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Who gives a sh*t about stories right now?

I will never be able to write again.


Or at least, that's what I've been telling myself countless times a day in recent weeks. How can one create stories at a time when stories feel so small, so insignificant? Who cares about things like TV series right now? How can one even think about writing fiction when reality is so unbearable, scary, all-encompassing?


Perhaps I should state the obvious – this is not how I thought I'd start this blog. This blog has been living in my head for a long time as something I was looking forward to. A way of escaping routine, an opportunity to explore the creative process that I love so much and to share it with others. I never imagined that the first post would emerge from such palpable fear. But that's how it turned out. The intellectual exploration of questions about the craft of writing will have to wait for another day. Right now, I need to answer a much more immediate question – how can one write at a time like this?


For me, the question is not just a philosophical one; it's a very pragmatic one. As someone who earns a living as a fiction screenwriter, my rent and emotional eating both depend on how, when, and even if I can return to doing what I do (and, at times, love doing). In fact, as I write these words, behind the document where I’m typing hides another document. One that contains the latest draft of an episode I’m currently rewriting. And the headline reads - Last Update: October 6th, 2023—the day before the world changed. I haven’t as much as looked at the document in two weeks.


It should also be noted that, although this post was written during an exceptionally challenging time – two weeks into perhaps the most terrible war my country has experienced and at the peak of existential dread (or at least, I hope it is) – the question of how can one write on any given day is no stranger to me. It actually pops up quite frequently. For me and many others in Israel, the entire past year has been chock-full of days like this. It’s been a year of unending emotional overload. It seems like in this past year, a day hasn’t gone by where I haven't pondered changing my line of work (for comparison, that's about twice as often as usual). For months, there hasn’t been a single "Help Wanted" sign that hasn’t caught my attention, that hasn’t had me momentarily stop and ponder what life would look like if I just took up that job at the juice stand.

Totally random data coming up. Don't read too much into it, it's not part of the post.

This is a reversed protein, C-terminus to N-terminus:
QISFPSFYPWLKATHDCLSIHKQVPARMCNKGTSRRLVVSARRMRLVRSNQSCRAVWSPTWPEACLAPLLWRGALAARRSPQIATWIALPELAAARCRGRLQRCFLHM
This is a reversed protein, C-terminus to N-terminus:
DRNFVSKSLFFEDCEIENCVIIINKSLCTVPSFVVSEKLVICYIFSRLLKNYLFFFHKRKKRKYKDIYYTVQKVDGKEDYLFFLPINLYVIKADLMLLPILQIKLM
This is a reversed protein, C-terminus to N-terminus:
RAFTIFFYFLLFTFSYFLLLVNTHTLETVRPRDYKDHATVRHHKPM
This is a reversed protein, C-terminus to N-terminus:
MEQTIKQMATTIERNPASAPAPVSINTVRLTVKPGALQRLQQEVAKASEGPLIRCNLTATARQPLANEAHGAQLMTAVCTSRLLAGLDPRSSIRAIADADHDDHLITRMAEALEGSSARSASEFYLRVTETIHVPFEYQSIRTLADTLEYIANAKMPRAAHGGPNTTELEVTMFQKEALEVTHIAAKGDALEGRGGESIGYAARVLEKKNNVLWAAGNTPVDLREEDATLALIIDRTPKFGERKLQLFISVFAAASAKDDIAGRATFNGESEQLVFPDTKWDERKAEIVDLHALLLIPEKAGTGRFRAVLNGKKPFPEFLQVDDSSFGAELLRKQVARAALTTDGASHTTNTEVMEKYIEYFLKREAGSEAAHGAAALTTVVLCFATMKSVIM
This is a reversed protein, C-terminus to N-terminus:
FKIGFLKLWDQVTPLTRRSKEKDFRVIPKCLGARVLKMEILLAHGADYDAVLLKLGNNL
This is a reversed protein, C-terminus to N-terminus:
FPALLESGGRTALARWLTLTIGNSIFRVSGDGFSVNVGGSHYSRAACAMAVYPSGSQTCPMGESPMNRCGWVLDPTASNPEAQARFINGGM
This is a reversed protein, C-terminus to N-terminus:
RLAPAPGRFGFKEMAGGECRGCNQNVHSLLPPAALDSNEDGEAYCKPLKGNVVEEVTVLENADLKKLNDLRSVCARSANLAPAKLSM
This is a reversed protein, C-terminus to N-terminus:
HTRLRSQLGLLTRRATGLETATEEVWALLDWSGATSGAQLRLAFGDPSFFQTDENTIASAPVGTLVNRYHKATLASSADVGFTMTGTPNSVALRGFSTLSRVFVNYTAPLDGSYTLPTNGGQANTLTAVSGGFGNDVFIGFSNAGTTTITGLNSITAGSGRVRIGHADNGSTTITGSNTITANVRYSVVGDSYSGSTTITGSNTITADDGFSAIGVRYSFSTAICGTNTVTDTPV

So how can one write at a time like this? Maybe the question that needs to be answered first is: Are stories important right now?


My answer to myself (and to be fair, it hasn't produced a single written word yet, but one can hope) – is yes. Of course. Wait, no? No, it’s Yes. Maybe. Yes.


Wait, but why? Well, here are my thoughts, at this current moment, on why stories are important right now:


1. Stories help us make sense of the world. If you live in the world, you might recognize the feeling of reality constantly bombarding you with an unrelenting sequence of potentially traumatic events, making it hard to breathe, making you feel a complete loss of control, confusion, and meaninglessness. Sound familiar? Congrats, you live in the world. It’s a good thing we have stories – a device whose sole purpose is to create causality between seemingly unrelated events, to have them make sense, and to imbue them with a sense of meaning. That's what the news does, to a large extent – but in that case, it not only gives reality new meanings but also reminds us how awful it can be and how vast our neighbor’s missile arsenal is. Not great. Fictional stories, on the other hand, can provide us with a sense of meaning without directly addressing the reality we're currently living in. For example, in the past week, I found myself constantly revisiting a specific scene from "The Lord of the Rings" movies. The scene doesn't deal with the current war around me, but it does provide me with tools that help me understand my own reality. That's a lot to get from a fictional story. Not to mention that a big part of my dietary philosophy was inspired by Hobbits.

2. Stories help us feel less alone. Living where I live, this is a particularly difficult time. Not to say – a spontaneously-crying-inducing time. Not to say – I recently cried while cutting carrots. Stories, however – as Charlie Kaufman beautifully put it in this 2011 lecture – have the unique power of helping us feel less alone. Even the most rational explanation of why Everything Is Going to be Fine, as logical as it may be, will never compare with the effect of a brief emotional connection with a character we feel we truly understand, simply because we're going through the same experience right now.